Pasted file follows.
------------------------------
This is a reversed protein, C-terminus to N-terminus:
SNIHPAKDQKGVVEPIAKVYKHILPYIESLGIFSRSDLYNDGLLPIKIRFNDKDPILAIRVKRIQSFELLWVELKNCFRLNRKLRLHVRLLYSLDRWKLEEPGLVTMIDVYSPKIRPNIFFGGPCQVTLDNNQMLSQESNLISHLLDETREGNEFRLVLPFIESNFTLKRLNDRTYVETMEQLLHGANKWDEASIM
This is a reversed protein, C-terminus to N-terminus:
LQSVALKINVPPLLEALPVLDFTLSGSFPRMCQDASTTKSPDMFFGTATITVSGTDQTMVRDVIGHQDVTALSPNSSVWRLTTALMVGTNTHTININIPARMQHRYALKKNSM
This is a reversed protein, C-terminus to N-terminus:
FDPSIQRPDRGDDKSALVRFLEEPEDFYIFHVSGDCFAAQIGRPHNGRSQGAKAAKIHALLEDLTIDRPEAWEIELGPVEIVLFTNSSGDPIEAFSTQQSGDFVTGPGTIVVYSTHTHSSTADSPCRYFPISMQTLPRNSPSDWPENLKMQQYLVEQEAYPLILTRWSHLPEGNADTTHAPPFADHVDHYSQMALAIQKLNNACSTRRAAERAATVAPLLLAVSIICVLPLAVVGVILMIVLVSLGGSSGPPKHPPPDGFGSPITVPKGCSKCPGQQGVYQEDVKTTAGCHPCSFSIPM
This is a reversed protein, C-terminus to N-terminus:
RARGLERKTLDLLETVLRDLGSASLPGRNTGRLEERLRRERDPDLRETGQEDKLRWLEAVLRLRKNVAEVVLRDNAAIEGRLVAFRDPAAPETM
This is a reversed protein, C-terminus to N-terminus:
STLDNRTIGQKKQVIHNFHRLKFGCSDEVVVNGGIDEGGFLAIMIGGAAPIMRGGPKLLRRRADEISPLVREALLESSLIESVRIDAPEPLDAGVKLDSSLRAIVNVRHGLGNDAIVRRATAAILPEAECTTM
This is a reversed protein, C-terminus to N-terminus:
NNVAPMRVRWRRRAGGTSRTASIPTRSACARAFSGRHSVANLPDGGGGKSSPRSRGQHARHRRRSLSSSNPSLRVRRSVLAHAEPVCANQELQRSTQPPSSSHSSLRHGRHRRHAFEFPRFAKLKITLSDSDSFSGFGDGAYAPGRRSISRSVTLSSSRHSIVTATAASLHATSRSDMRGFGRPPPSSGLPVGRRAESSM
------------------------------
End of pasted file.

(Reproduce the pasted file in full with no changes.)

This is a reversed protein, C-terminus to N-terminus:
SNIHPAKDQKGVVEPIAKVYKHILPYIESLGIFSRSDLYNDGLLPIKIRFNDKDPILAIRVKRIQSFELLWVELKNCFRLNRKLRLHVRLLYSLDRWKLEEPGLVTMIDVYSPKIRPNIFFGGPCQVTLDNNQMLSQESNLISHLLDETREGNEFRLVLPFIESNFTLKRLNDRTYVETMEQLLHGANKWDEASIM
This is a reversed protein, C-terminus to N-terminus:
LQSVALKINVPPLLEALPVLDFTLSGSFPRMCQDASTTKSPDMFFGTATITVSGTDQTMVRDVIGHQDVTALSPNSSVWRLTTALMVGTNTHTININIPARMQHRYALKKNSM
This is a reversed protein, C-terminus to N-terminus:
FDPSIQRPDRGDDKSALVRFLEEPEDFYIFHVSGDCFAAQIGRPHNGRSQGAKAAKIHALLEDLTIDRPEAWEIELGPVEIVLFTNSSGDPIEAFSTQQSGDFVTGPGTIVVYSTHTHSSTADSPCRYFPISMQTLPRNSPSDWPENLKMQQYLVEQEAYPLILTRWSHLPEGNADTTHAPPFADHVDHYSQMALAIQKLNNACSTRRAAERAATVAPLLLAVSIICVLPLAVVGVILMIVLVSLGGSSGPPKHPPPDGFGSPITVPKGCSKCPGQQGVYQEDVKTTAGCHPCSFSIPM
This is a reversed protein, C-terminus to N-terminus:
RARGLERKTLDLLETVLRDLGSASLPGRNTGRLEERLRRERDPDLRETGQEDKLRWLEAVLRLRKNVAEVVLRDNAAIEGRLVAFRDPAAPETM
This is a reversed protein, C-terminus to N-terminus:
STLDNRTIGQKKQVIHNFHRLKFGCSDEVVVNGGIDEGGFLAIMIGGAAPIMRGGPKLLRRRADEISPLVREALLESSLIESVRIDAPEPLDAGVKLDSSLRAIVNVRHGLGNDAIVRRATAAILPEAECTTM
This is a reversed protein, C-terminus to N-terminus:
NNVAPMRVRWRRRAGGTSRTASIPTRSACARAFSGRHSVANLPDGGGGKSSPRSRGQHARHRRRSLSSSNPSLRVRRSVLAHAEPVCANQELQRSTQPPSSSHSSLRHGRHRRHAFEFPRFAKLKITLSDSDSFSGFGDGAYAPGRRSISRSVTLSSSRHSIVTATAASLHATSRSDMRGFGRPPPSSGLPVGRRAESSM